Semper Fi: Artist Lee is true to her vision
But this piece literally does - it’s a bunch of well-dried squid.
Such a bizarre and somewhat sensational piece is nothing out of the ordinary at the “Monkey to the West” exhibit now on display at the Art Link gallery in Anguk-dong, downtown Seoul.
The exhibit showcases the young and up-and-coming Korean artist Lee Fi.
“The moment I saw it, I thought those squid resembled persistence, which I believe exists in the mind of Korean people.”
Lee added, “A squid also represents a little Asian girl who has lived as an alien in a foreign country. What I want to express with the image is that something which smells and looks dirty and odd can shine someday. Did you know that squid actually shine out in the deep sea?”
Lee, who often uses canvases and creates installations which are bigger than her own body, displayed her caliber at an early age.
She earned the nickname “a young-girl version of Picasso” with her first solo show, “A Journey Searching for Eyes, Nose and the Mouth,” in 1997 as a 15-year-old schoolgirl.
And her works were published in an art textbook for local middle school students in 2001.
The artist’s real name is Lee Fi Jae. When she studied at the School of the Art Institute of Chicago, she let her American colleagues, who found it difficult to pronounce her Korean name, call her “Fi Lee,” and it later became her official name.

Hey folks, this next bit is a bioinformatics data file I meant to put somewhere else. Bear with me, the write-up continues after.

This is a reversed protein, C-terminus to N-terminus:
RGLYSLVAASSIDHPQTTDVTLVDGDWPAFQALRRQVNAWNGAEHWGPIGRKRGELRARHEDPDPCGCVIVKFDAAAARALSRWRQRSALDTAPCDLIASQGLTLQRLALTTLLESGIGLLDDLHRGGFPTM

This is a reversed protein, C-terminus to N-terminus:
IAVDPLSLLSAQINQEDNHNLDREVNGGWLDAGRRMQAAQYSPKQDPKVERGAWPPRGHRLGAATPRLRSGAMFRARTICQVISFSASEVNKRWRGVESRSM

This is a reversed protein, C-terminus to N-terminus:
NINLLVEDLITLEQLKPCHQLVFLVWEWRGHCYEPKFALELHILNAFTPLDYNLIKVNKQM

It’s an interesting coincidence that the artist, who often uses images of blood in her aggressive works, took the name “Fi,” a word which sounds similar to the Korean word meaning “blood.”
While she studied in the United States, Lee was selected to appear in the television program “Art Star Season 2,” and was provided with a studio and expenses for her production.
The documentary show filmed Lee adapting to the art scene in New York City, and she succeeded in selling her works while shooting progressed.
“I want to hold protracted time, wound round and round a thread spool, in my arms and to bring together the time dedicated to my work without having to divide it up,” the artist said in a statement.
“I wish to load my own narrative onto each piece of work like a roaming peddler who moves from one village to another loaded with a variety of goods for everyday use.
“I wish to move grudgingly forward in this world while bearing the growing weight of the load of narratives.”
The exhibition will run until March 9. For more information, go to http://artlink.co.kr or contact the gallery at (02) 738-0738.
By Chung Jae-suk [firstname.lastname@example.org]
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